Free trade agreements (FTAs) are a vital part of Australia's continued economic growth. FTAs are treaties between two or more countries designed to reduce or eliminate certain barriers to trade and investment, and to facilitate stronger trade and commercial ties between participating countries. Australia currently has 3 FTAs with Vietnam.
Free trade agreements help boost economic and job growth in Australia, and deliver new growth opportunities to big and small Australian businesses through greater trade and investment. Australian consumers and businesses also benefit from improved access to an wider range of competitively priced imported goods and services.
Click HERE to download the current Free Trade Agreements between Australia and Vietnam.
Current Free Trade Agreements between Australia and Vietnam
ASEAN – AUSTRALIA – NEW ZEALAND FTA (AANZFTA)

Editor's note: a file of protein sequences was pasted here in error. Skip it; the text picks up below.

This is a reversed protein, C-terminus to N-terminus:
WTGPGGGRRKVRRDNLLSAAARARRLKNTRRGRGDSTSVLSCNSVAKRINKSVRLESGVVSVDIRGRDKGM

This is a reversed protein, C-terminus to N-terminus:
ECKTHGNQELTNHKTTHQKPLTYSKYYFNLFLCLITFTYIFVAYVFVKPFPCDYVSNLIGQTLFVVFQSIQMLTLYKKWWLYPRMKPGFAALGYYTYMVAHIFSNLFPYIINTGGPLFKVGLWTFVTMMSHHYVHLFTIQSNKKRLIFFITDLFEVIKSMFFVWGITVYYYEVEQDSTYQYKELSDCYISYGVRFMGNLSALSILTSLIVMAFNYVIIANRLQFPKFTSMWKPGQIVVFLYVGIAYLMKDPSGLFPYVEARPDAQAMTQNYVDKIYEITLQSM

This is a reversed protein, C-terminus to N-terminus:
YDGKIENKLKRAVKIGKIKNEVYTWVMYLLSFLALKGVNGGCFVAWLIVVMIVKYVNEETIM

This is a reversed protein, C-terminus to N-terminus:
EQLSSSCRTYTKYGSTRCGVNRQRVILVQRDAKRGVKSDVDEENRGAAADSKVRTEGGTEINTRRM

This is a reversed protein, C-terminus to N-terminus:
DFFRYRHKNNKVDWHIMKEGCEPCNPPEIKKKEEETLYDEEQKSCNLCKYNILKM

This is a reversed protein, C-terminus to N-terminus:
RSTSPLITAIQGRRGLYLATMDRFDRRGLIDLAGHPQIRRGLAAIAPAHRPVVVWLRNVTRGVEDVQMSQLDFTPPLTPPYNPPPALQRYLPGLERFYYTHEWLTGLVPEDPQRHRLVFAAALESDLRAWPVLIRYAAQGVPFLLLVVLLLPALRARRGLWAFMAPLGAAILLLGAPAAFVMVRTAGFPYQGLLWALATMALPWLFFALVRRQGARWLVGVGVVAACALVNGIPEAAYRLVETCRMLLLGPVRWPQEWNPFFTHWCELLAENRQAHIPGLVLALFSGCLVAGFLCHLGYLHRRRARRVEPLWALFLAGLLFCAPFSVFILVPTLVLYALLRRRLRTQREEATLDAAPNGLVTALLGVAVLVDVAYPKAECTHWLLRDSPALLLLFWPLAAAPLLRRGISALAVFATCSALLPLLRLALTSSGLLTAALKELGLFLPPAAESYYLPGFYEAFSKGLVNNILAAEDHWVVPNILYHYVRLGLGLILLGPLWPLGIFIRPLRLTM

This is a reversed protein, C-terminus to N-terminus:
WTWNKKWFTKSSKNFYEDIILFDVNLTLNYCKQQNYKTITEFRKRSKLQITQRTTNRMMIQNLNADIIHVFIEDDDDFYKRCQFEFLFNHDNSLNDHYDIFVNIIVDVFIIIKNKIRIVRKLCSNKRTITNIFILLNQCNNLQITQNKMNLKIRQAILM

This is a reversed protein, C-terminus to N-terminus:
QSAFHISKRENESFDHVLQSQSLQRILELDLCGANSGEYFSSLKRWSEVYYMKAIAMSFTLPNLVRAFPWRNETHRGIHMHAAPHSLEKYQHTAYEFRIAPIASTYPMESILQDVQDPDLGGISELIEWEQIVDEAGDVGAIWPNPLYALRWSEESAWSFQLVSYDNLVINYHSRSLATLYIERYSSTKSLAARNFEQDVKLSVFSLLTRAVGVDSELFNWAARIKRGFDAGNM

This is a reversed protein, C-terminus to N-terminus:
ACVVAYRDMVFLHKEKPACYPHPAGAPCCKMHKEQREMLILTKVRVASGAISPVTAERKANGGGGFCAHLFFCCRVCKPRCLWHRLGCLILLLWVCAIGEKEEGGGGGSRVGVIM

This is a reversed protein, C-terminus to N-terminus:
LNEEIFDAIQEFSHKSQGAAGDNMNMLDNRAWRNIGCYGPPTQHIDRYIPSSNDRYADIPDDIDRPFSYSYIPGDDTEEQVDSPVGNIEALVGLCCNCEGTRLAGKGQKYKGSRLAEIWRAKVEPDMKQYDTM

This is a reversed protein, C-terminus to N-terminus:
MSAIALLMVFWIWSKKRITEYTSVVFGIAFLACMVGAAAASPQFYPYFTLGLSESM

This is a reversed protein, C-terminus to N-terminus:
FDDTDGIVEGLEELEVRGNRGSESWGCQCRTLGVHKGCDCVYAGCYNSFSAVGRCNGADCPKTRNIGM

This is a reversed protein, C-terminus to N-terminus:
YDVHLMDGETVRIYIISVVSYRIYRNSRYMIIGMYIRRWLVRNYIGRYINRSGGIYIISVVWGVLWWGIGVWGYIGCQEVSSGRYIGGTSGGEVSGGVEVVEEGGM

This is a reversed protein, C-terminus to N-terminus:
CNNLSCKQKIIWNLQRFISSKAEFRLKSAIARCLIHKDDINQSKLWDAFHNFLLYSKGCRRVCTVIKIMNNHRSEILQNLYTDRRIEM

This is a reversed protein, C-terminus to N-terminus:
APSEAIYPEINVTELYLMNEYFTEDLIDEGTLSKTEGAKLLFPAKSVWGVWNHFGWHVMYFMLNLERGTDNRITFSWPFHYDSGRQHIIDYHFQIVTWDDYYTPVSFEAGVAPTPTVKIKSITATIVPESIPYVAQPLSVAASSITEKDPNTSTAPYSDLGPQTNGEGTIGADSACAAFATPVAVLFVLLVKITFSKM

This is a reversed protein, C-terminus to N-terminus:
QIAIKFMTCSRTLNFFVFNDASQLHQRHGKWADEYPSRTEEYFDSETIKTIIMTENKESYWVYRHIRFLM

1. Signed: 27 February 2009
2. Effective date: 01 January 2010
3. Purpose: This is a comprehensive Agreement with the goal of strengthening the deep connection between the two regions through measures to eliminate all types of tariff barriers, facilitate trade, investment and economic cooperation programs, technical assistance.
4. Coverage: goods and services (including financial and telecommunications services), investment, e-commerce, movement of natural persons, intellectual property, competition policy and economic cooperation.
5. General overview
The AANZFTA is a comprehensive and single-undertaking free trade agreement that opens up and creates new opportunities for approximately 663 million peoples of ASEAN, Australia and New Zealand - a region with a combined Gross Domestic Product of approximately USD 4 trillion as of 2016. In line with the ASEAN Community Vision 2025 , the AANZFTA aims for sustainable economic growth in the region by providing a more liberal, facilitative and transparent market and investment regimes among the twelve signatories to the Agreement.